Our friend Josh Pachter has appeared in these pages before. He won the 2020 Short Mystery Fiction Society’s Golden Derringer Award for Lifetime Achievement. In addition to writing and translating, he edited The Great Filling Station Holdup: Crime Fiction Inspired by the Songs of Jimmy Buffett (Down & Out Books), The Beat of Black Wings: Crime Fiction Inspired by the Songs of Joni Mitchell (Untreed Reads), and The Misadventures of Nero Wolfe (Mysterious Press). He co-edited Amsterdam Noir (Akashic Books) and The Misadventures of Ellery Queen (Wildside Press).
You can find Josh at www.JoshPachter.com— Velma
- A Note about Remainders
- As kids, we sometimes saw comics or paperbacks with the upper half of the covers ripped off. Those were ‘remainders’, a publisher’s overstock. Likewise, bargain book tables at Barnes & Noble and Walmart are likely remainders too, excess copies deeply discounted by publishing houses. In extreme cases, publishers will ‘pulp’ books, grinding them to powder to be recycled into… books.
Remaindrance of Things Past: A Memoir
by Josh Pachter
Chapter 1: The Remainder Bind
In the Olden Days, BigFive Press would agree to publish your book. Their marketing geniuses would do the math and decide on a first printing of X copies. In principle, those copies would all sell, and BigFive would go to a second printing—and then a third, and so on ad infinitum, until you were wealthy enough to buy a little cottage on the Sussex Downs, where you could keep bees and lord it over your serfs.
In practice, though, what was much more likely to happen was that BigFive would wind up with unsold copies of your baby. Those copies took up valuable warehouse space, and if BigFive later needed that space for newer books, they would “remainder” the remaining copies of yours.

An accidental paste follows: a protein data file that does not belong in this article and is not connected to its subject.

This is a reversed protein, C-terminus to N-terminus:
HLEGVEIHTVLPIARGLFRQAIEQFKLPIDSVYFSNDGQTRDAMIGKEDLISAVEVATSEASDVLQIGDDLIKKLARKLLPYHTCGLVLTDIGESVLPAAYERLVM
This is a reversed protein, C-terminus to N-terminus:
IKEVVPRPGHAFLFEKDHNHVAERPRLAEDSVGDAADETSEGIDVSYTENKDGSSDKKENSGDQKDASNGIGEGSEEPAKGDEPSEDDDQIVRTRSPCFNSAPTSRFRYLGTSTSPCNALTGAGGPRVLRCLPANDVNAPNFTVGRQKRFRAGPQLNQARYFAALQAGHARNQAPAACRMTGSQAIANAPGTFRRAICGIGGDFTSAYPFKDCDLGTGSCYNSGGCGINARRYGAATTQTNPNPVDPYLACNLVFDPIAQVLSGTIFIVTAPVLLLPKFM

That meant that they would sell your leftovers to Wal-Mart or one of the other big-box retailers for pennies on the dollar, and Wal-Mart (or whoever) would dump them into a big bin—the dreaded remainder bin—priced higher than what they paid for them but way lower than the original retail price.
So, for example, let’s say I opened a vein and poured onto the page my magnum opus, Gone Girl With the Wind in the Willows. BigFive would slap a retail price of $20 on it and print five thousand copies. Only three thousand of those copies would sell: two thousand to liberries (remember liberries?) and a thousand to my mother, who would give them away as Christmas presents.
That meant that BigFive would be stuck with two thousand copies of a book they couldn’t sell. Those copies would sit in the warehouse for a while, until BigFive needed the shelf space for the eighth novel James Patterson “wrote” that month. At that point, they’d dump their remaining stock of GGWTWITW onto Wal-Mart for, say fifty cents a copy, and Wal-Mart would mark them up to two bucks apiece and toss them in the bin.
A win-win situation, right? BigFive got rid of some books they didn’t want to continue to warehouse, Wal-Mart cleared a three-hundred-percent profit on every copy they sold, and the customer got a $20 book for a tenth of its retail price.
Wait a second, that’s actually a win-win-win: everybody wins!
Well, almost everybody. The one loser would be me, since instead of earning a royalty of two bucks a copy (ten percent of the retail price), I’d only get a measly five cents a copy (ten percent of BigFive's remainder price)—and then I’d have to give fifteen percent of that to my agent, leaving me four and a quarter cents a copy for a book that ought to have earned me forty times that amount.
So I guess we’d have to call Remainderama a win-win-win-lose situation, with the author the one and only loser.
Chapter 2: Remaindeus Unbound
Those Sayers of the Sleuth who know me—or know of me—were perhaps surprised a couple of years ago when, all of a sudden, out of nowhere, I suddenly began editing anthologies.
Since 2018, in fact, I've done eight of them for six different publishers with
more on the way:
- The Beat of Black Wings: Crime Fiction Inspired by the Songs of Joni Mitchell (Untreed Reads)
- Only the Good Die Young: Crime Fiction Inspired by the Songs of Billy Joel (Untreed Reads)
- The Great Filling Station Holdup: Crime Fiction Inspired by the Songs of Jimmy Buffett (Down and Out Books)
- The Misadventures of Ellery Queen (Wildside Press)
Further Misadventures of Ellery Queen (Wildside Press)
- The Misadventures of Nero Wolfe (Mysterious Press)
- Amsterdam Noir (Akashic)
- The Man Who Read Mysteries: The Short Fiction of William Brittain (Crippen & Landru)